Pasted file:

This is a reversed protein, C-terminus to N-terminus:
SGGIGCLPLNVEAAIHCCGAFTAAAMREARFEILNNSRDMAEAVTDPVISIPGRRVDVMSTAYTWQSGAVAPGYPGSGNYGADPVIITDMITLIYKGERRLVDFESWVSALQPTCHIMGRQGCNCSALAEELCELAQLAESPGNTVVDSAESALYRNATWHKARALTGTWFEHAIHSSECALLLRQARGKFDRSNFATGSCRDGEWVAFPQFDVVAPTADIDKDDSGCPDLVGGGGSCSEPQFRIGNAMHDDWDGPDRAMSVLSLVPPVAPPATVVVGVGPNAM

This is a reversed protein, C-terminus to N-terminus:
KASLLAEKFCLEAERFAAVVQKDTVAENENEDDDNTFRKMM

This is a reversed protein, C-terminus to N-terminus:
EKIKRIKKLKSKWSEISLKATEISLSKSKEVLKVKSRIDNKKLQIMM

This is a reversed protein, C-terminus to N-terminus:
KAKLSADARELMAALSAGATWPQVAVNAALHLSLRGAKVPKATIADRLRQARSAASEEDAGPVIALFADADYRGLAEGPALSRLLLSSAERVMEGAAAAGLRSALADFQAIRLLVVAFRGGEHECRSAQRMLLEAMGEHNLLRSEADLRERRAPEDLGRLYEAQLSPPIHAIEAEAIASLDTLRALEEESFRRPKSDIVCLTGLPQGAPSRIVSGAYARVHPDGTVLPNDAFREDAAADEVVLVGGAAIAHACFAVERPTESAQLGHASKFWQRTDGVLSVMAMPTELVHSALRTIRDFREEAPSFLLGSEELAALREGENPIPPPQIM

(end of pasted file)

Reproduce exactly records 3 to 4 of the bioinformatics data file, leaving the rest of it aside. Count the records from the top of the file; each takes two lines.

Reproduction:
This is a reversed protein, C-terminus to N-terminus:
EKIKRIKKLKSKWSEISLKATEISLSKSKEVLKVKSRIDNKKLQIMM

This is a reversed protein, C-terminus to N-terminus:
KAKLSADARELMAALSAGATWPQVAVNAALHLSLRGAKVPKATIADRLRQARSAASEEDAGPVIALFADADYRGLAEGPALSRLLLSSAERVMEGAAAAGLRSALADFQAIRLLVVAFRGGEHECRSAQRMLLEAMGEHNLLRSEADLRERRAPEDLGRLYEAQLSPPIHAIEAEAIASLDTLRALEEESFRRPKSDIVCLTGLPQGAPSRIVSGAYARVHPDGTVLPNDAFREDAAADEVVLVGGAAIAHACFAVERPTESAQLGHASKFWQRTDGVLSVMAMPTELVHSALRTIRDFREEAPSFLLGSEELAALREGENPIPPPQIM